• Google was aware that this was self-serving: “Externally, Google falsely declared that abolishing price floors benefited publishers. Privately, however, Google recognized that Unified Pricing was “extremely self-serving,” the lawsuit adds.
  • How Facebook and Googled colluded to come up with these rules?  In a meeting between the two companies in May 2019, “the parties discussed publisher pricing floors, and Facebook told Google it would rather publishers not have the ability to set price floors. These discussions helped Google later decide to prohibit publishers from setting lower price floors for non-Google (or non-Facebook) exchanges, networks, and ad buying tools,” the lawsuit states.

Other deceitful tactics used by Google to force market participants to re-route trading through Google

In addition to colluding with Facebook and using initiatives like AMP and Privacy Sandbox to kill header bidding, Google employed other tactics like crippling their ability to measure the efficiency of exchanges in header bidding, the lawsuit states. The lawsuit outlines the following tactics:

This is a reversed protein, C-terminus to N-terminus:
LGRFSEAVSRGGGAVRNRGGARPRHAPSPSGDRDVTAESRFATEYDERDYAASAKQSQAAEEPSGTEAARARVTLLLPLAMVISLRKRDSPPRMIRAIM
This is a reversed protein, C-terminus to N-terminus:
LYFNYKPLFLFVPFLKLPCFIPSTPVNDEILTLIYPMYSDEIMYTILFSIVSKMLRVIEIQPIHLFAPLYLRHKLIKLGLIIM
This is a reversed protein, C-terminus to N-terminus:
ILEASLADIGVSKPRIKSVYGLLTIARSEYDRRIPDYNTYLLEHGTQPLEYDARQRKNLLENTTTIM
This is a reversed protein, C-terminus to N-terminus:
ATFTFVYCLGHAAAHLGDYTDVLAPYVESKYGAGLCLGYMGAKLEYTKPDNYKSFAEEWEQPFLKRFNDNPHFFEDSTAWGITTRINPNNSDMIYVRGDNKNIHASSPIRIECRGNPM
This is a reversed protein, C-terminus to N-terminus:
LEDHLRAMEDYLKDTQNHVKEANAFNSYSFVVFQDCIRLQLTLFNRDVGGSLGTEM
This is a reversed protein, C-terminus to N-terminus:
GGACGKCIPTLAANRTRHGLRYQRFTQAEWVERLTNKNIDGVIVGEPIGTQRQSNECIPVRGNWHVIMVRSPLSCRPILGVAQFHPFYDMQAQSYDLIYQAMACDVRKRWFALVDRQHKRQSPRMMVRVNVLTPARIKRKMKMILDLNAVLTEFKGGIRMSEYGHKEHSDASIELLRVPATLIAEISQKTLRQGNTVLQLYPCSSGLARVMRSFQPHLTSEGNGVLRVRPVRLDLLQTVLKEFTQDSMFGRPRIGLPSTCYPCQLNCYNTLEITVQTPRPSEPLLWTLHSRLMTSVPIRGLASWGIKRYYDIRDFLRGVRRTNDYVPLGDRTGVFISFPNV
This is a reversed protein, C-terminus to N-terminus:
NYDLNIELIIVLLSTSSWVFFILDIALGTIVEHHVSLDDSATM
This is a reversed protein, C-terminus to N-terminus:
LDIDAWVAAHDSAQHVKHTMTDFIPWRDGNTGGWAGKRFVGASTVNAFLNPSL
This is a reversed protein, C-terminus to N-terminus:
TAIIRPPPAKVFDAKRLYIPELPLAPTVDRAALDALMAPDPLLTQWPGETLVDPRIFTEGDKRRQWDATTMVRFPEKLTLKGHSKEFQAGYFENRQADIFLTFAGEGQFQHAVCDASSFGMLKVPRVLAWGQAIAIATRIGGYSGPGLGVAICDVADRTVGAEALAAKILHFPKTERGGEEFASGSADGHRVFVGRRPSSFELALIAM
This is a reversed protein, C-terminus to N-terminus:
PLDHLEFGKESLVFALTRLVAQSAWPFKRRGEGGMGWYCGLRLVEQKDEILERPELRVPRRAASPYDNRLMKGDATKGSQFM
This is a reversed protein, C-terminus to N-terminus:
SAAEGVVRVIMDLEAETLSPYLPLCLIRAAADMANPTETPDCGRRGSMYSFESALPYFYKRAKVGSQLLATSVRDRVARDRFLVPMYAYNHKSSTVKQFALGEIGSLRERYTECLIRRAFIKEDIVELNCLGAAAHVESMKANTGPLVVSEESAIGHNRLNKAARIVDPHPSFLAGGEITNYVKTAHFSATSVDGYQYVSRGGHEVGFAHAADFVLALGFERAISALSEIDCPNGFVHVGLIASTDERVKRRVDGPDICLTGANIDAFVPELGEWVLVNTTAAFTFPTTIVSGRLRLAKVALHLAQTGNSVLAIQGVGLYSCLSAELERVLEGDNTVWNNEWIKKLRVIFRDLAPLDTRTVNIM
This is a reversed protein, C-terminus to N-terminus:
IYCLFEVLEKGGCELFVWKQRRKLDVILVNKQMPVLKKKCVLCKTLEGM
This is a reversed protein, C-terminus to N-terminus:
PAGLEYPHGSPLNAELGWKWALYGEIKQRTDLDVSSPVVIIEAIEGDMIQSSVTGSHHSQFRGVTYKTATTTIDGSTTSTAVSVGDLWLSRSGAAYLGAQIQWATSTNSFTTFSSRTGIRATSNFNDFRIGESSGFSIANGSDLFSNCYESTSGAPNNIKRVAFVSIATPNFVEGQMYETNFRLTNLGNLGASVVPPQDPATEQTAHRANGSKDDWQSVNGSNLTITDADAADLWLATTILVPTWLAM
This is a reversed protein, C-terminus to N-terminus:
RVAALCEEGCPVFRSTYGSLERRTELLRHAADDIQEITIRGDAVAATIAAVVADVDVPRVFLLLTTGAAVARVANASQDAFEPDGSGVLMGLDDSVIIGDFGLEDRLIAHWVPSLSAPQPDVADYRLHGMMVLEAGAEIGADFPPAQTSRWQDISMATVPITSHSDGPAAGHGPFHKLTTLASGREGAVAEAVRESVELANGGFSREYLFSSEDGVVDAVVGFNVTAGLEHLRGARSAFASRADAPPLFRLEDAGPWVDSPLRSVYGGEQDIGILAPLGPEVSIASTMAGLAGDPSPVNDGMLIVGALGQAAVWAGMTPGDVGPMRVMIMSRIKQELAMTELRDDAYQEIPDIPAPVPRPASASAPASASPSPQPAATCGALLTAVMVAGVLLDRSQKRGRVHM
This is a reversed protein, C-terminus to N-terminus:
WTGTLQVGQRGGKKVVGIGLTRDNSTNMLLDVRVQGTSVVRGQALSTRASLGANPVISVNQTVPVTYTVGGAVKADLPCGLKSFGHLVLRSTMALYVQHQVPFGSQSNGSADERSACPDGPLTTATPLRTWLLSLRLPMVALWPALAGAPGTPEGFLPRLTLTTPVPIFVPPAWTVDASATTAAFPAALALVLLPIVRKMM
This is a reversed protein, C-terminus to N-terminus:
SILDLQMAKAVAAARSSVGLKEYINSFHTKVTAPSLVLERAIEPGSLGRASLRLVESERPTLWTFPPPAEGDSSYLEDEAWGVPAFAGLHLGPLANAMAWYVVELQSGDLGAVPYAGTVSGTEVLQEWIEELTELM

1. Google trades ahead of bid orders to foreclose exchange competition: “A publisher like USA Today would route their inventory to multiple exchanges through header bidding, then route the winning exchange bid into their Google ad server. Google programmed its ad server to let its exchange displace the winning header bidding exchange bid by paying one penny more,” the lawsuit explains. This feature, which came to be known as Last Look, allowed Google to always prevail.